In re the other discussion - my experience with Japanese virtues is I don't think you can find better large project teams for optimization/getting a product to market with awareness of production/service. Japanese kids are better socialized for large group work IMO and you get better collaboration between production and design.

Large groups however aren't very good for startups and the best Japanese engineering grads get picked up by the big employers. There's less youthful risk taking towards signing up to a new small firm.

There's a worship of Japanese products in some parts, but IMO they earned it over the past fifty years. Personally I don't understand why Germans get such a high regard - there's such a strong engineering arrogance that VW/Benz would brush aside customer feedback and keep making same mistakes.

One concrete example? Direct injection in gasoline engines was the big performance change the last decade. The Germans were definitely the first to introduce it, their experience in diesel common rail no doubt helped. Problem was carbon buildup. Corporate wasn't listening to techs at the field, particularly in countries far from Germany with diff climates, fuel and consumer behavior.

Hyundai/Kia has done a much better job introducing the technology. Honda starting to now and Toyota still waiting.
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Old 07-10-2016, 19:55   #40
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Re: Ultralight Diesel Fuel Burning Small Wankel?

Yep the G37 is a nice car. Alfa used VVT in a production car in the 80's. To be truly innovative a company needs to pioneer new technology not just copy it.


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Originally Posted by CaptChris376 View Post
My "Japanese" 2012 Infiniti G37 has a variable valve event and lift V6 that is pretty darn innovative(even though the tech is about 10 years old), exceptionally fun and fast to drive, producing 330 HP(in a 3800 lb vehicle) and over 30mpg on the highway. It will give any naturally aspirated American V8 a run for it's money at about 5 seconds 0-60 and all wheel drive.

Pure electric cars would be great if its all coming from solar, wind or nuclear power which is a long long way off, if ever. For now, they probably pollute more than conventional.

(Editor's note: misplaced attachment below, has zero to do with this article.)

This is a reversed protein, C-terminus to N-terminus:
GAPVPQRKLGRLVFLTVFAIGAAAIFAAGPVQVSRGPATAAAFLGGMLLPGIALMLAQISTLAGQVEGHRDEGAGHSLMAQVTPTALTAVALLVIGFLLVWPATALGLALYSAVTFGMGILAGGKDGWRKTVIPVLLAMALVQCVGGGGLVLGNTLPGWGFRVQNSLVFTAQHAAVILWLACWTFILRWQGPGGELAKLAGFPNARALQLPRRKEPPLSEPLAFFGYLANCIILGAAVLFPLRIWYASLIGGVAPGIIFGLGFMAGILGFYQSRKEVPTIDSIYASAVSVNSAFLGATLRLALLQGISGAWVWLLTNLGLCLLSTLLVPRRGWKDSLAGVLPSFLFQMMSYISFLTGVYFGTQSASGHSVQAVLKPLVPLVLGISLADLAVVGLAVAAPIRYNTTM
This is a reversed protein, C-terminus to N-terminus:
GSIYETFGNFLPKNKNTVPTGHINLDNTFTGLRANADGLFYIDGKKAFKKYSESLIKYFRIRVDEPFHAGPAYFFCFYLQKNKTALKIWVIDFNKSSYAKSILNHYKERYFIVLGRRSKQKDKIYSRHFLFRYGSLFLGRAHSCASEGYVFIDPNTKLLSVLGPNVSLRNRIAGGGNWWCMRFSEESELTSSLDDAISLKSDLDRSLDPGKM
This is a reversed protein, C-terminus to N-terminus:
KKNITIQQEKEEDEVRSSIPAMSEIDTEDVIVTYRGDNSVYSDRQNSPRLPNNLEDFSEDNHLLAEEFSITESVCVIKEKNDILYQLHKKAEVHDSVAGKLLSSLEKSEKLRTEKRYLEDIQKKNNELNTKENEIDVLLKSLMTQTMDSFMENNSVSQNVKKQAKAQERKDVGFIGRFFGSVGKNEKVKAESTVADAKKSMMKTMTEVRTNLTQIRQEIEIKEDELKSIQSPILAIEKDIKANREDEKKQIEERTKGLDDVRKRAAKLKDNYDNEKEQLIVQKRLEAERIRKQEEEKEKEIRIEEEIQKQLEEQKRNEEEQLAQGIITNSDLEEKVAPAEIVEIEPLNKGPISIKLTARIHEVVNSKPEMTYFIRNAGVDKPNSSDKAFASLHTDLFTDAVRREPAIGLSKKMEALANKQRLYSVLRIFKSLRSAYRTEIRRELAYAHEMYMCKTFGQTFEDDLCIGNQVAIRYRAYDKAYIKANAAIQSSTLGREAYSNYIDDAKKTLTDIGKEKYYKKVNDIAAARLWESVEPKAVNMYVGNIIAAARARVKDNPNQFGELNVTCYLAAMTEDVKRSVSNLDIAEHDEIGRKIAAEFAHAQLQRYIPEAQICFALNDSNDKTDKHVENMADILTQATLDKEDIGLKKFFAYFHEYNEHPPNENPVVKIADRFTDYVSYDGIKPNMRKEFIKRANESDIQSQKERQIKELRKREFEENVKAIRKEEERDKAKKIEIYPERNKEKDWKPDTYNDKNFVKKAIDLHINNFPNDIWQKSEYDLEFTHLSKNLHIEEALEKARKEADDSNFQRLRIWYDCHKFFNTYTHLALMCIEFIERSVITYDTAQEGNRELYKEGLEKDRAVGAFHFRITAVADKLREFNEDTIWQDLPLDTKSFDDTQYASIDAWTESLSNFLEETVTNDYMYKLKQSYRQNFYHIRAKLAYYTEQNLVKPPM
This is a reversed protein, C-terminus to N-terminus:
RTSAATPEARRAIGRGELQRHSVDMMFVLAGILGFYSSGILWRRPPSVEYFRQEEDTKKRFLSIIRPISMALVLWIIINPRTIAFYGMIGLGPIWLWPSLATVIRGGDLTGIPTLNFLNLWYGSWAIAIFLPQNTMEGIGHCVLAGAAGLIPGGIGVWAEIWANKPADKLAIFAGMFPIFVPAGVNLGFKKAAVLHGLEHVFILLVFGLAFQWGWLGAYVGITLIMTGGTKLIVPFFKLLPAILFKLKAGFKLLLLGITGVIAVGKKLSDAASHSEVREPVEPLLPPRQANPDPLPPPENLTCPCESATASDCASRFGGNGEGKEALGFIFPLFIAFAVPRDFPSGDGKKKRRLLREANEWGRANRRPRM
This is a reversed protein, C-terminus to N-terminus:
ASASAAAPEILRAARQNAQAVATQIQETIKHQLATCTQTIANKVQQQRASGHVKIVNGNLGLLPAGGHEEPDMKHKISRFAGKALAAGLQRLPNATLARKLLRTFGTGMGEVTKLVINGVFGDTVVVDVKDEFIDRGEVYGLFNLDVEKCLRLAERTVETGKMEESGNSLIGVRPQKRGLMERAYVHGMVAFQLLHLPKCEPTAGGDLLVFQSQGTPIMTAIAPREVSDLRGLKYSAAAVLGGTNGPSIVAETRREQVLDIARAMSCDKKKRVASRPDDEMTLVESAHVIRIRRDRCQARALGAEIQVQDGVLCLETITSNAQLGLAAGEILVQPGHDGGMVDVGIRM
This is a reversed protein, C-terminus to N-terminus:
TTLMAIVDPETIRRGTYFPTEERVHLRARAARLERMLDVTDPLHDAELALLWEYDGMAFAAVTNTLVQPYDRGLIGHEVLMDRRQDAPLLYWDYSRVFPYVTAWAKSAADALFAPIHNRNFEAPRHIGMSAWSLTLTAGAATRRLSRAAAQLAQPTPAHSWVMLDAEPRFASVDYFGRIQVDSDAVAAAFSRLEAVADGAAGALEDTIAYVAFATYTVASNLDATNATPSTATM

I have two friends that have Priuses and they like them alot...




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Old 07-10-2016, 20:25   #41
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Re: Ultralight Diesel Fuel Burning Small Wankel?

I guess I have different idea about what efficient means.

Tesla achieves great efficiency, until you decide to press it into the super car mode it is capable of, it was designed for, it was marketed for.

Then you lose range big time.

Nothing particularly novel about that drop but it drops big time in the Tesla. This entire concept of the car relies on a very fast discharging system. I get the trade off. It makes the car exciting no dobt aboit it. But like all electrics its also inefficient by design for another reason... At least with you r32 or r34, you can make at least one hundred miles at the top end no sweat..hit the pit, fill up in under five minutes and or rinse, repeat! Reliably even.

You go hard in a Tesla...you got.maybe twenty. Minutes or less at then top end.. You can grow a decent beard in the time it takes to recharge to do that again.

My idea of efficient no doubt is different then conventional. Call it the 'bank heist efficient " mentality.


When you see an all electric successful as the getaway car and ensuing Long range chase, I'll agree electrics are 'efficient'

I agree tesla is efficient at driving miss daisy mode, but noone is buying that car for a wagon ride...if they are, should have the car taken away and given a prius.

Which raises the recent reasons why Tesla is introducing a truly efficient commuter, sans the Superman mode... But again, noone would be using that model any more efficiently than a Prius either.

Bathurst...the Australian Laguna seca! Or is it the other way?
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Old 07-10-2016, 20:48   #42